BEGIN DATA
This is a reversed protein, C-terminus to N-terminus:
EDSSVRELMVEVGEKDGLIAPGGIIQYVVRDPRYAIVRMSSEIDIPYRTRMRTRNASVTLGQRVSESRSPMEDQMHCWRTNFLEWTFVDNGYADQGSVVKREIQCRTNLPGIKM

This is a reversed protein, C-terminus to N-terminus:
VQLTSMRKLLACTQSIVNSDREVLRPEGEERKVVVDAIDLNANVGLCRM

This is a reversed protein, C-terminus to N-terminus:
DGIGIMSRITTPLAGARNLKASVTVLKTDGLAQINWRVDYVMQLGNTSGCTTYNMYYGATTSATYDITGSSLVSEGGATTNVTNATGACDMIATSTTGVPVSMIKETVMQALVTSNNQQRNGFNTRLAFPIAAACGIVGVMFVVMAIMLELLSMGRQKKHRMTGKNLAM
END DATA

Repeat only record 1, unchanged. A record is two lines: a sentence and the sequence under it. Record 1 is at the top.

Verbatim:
This is a reversed protein, C-terminus to N-terminus:
EDSSVRELMVEVGEKDGLIAPGGIIQYVVRDPRYAIVRMSSEIDIPYRTRMRTRNASVTLGQRVSESRSPMEDQMHCWRTNFLEWTFVDNGYADQGSVVKREIQCRTNLPGIKM